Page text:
Saturday Presentation Schedule

Presentation order for Saturday, October 1. Reminder: Please refer to the guiding questions for your 10-minute presentation and bring feedback for the projects in your category.

  1. Elizabeth Drummond
  2. Martin Sheehan
  3. Kelly McCullough
  4. Sibel Sayili-Hurley and Claudia Lynn
  5. Natalie Eppelsheimer
  6. Iris Bork-Goldfield

Digital Humanities and Public History as Teaching Tools

I am primarily interested in Digital Humanities as a teaching tool, in particular the intersection between DH and public history. In recent years, I have worked to integrate public history and museum studies projects into my courses. These assignments are designed to help students thing about history both as an academic discipline and as a discipline that engages with a broader public – through work in archives, libraries, and historical societies; the curation of museum exhibits; and the construction of historical narratives for broad consumption. DH tools have been useful in developing these sorts of assignments. They also expose students to different ways of presenting research, other than the traditional research paper, including in digital formats, and train students in working with technology – skills that help prepare them for a variety of careers.

Wende Museum Project

My first foray into DH was when I co-organized a special workshop with Wende Museum: “Museum & Material Cultures: Exhibiting the GDR.” The workshop brought together five LMU students and five students from the University of Leipzig to explore the history of the German Democratic Republic using the museum’s artifacts. This was an exercise in public history, as the students discussed the relationship between history and memory, the pedagogical function of public history, the role of museums, and questions of display, representation, and audience. Over the course of a month, the students did research in museum, with the goal of producing an online exhibit about the everyday life of East Germans in Berlin, Leipzig, and Halle-Neustadt. They selected the artifacts, researched them, wrote the texts, and designed – within the constraints of the museum website – the exhibit layout.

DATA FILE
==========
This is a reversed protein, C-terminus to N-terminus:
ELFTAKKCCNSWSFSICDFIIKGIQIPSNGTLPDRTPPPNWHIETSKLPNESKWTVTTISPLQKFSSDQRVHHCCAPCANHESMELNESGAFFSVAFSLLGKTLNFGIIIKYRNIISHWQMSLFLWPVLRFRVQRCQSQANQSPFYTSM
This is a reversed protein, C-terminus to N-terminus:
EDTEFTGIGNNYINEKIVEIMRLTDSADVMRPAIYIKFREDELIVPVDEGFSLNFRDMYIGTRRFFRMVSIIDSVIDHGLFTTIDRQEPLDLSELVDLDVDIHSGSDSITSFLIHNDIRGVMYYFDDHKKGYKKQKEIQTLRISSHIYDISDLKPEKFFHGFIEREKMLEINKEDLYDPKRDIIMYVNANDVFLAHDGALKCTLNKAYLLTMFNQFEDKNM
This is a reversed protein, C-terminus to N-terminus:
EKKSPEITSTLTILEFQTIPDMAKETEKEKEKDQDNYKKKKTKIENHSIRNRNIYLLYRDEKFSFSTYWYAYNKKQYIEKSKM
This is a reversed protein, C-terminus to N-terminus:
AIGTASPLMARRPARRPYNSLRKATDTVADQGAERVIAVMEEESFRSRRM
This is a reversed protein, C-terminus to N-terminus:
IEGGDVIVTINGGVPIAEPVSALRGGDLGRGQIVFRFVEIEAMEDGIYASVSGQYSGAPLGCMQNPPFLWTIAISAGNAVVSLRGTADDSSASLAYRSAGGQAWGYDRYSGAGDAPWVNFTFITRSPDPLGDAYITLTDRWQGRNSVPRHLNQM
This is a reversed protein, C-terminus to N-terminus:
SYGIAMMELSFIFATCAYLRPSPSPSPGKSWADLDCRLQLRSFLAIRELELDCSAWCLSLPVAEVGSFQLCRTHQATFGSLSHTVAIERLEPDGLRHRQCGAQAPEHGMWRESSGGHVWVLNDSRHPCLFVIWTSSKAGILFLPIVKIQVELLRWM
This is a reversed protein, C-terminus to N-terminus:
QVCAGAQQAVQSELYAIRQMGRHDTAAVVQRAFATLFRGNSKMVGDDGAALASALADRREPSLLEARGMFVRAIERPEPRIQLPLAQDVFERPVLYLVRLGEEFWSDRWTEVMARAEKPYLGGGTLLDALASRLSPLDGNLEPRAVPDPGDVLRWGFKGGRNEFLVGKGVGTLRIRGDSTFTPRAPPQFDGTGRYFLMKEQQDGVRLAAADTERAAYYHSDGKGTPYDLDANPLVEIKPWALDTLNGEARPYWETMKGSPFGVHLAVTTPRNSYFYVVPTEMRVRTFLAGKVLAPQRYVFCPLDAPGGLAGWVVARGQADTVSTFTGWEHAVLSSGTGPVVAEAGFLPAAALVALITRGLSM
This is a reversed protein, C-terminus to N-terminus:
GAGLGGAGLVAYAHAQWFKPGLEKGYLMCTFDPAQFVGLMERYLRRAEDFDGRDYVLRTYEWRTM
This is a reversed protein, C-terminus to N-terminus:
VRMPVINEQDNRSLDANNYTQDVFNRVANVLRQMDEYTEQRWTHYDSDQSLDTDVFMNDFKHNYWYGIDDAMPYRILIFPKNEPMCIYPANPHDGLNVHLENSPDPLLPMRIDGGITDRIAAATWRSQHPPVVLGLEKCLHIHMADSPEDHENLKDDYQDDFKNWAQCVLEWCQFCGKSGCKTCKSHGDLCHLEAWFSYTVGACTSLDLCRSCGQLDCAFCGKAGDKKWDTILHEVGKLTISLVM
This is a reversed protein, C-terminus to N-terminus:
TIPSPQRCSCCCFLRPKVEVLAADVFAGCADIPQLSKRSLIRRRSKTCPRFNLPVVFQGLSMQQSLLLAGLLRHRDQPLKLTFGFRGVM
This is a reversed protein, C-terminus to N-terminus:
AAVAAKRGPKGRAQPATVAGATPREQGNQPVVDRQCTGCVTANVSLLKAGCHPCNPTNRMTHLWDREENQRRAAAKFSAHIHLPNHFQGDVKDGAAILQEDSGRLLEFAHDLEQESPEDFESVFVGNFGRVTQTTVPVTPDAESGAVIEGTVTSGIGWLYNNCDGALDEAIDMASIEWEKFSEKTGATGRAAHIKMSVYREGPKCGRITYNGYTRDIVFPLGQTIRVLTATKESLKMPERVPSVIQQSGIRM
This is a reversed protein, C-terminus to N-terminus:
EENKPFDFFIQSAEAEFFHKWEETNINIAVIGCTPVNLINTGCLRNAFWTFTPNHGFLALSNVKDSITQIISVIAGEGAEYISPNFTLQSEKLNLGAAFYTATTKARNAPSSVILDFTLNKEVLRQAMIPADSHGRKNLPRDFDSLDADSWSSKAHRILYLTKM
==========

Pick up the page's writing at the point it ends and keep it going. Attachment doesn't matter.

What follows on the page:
The culmination of the workshop was the production of a prototype for the online exhibition, “Living in a Socialist City,” with five sections, each curated by a pair of students (one German and one American): Marketing a Socialist City, Public Spaces & the Socialist City, Private Spaces, The Marketplace & Consumer Culture, and Social Experiences. The exhibit is now live on the Wende Museum website. I also wrote about the experience, including the benefits and challenges of such a community-based learning experience and international collaboration, for the blog on Undergraduate Research in German & European Studies (in 5 parts: 1, 2, 3, 4, and 5). Two LMU students who participated in the workshop also wrote about their experiences for the blog: one about doing research in an archive and the other about the collaborative aspect.

Translating the Workshop Experience into My Classes

The workshop students learned how to work with artifacts as historical sources (rather than just with documents). They learned about the importance of audience, how authors must consider their likely audiences when crafting narratives. They learned how to think about the visual – about display and the integration of text and image. They also came to realize that History majors don’t just go to law school or become teachers, that their research and writing skills prepare them for a variety of professional opportunities.